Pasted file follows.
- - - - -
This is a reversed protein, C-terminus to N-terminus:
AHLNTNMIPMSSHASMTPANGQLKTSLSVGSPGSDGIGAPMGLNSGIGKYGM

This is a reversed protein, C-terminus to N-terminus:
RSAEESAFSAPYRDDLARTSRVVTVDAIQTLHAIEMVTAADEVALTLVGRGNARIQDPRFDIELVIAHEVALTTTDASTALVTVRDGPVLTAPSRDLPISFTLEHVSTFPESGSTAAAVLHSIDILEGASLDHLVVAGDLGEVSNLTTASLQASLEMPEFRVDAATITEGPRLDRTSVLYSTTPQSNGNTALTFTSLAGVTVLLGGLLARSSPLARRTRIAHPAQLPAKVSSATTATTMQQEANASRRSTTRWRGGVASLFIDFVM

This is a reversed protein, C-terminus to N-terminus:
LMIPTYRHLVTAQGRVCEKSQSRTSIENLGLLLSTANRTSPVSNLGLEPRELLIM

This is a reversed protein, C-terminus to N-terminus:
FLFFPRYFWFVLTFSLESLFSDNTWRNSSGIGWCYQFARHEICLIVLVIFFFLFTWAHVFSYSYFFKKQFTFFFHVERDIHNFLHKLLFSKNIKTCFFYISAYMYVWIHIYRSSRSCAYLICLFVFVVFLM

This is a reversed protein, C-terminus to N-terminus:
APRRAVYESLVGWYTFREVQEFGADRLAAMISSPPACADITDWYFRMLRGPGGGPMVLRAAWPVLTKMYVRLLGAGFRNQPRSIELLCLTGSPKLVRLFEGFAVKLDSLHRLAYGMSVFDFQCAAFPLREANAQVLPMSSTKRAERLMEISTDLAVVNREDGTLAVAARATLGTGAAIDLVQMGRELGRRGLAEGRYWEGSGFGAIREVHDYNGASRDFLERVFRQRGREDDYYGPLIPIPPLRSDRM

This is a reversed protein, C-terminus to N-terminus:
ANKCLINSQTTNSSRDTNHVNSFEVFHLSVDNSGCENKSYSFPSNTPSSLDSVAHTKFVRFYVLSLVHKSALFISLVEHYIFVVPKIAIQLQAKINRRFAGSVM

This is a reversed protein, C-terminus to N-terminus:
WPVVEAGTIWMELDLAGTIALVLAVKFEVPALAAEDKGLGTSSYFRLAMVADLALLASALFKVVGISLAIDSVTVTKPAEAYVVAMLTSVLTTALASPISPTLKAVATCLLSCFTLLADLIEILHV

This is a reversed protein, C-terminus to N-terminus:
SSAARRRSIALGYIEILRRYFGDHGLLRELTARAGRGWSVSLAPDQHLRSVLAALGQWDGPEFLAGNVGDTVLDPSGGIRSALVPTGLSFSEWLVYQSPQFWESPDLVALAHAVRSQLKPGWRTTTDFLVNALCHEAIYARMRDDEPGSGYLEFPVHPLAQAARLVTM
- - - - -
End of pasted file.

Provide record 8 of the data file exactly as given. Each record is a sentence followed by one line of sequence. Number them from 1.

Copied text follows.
This is a reversed protein, C-terminus to N-terminus:
SSAARRRSIALGYIEILRRYFGDHGLLRELTARAGRGWSVSLAPDQHLRSVLAALGQWDGPEFLAGNVGDTVLDPSGGIRSALVPTGLSFSEWLVYQSPQFWESPDLVALAHAVRSQLKPGWRTTTDFLVNALCHEAIYARMRDDEPGSGYLEFPVHPLAQAARLVTM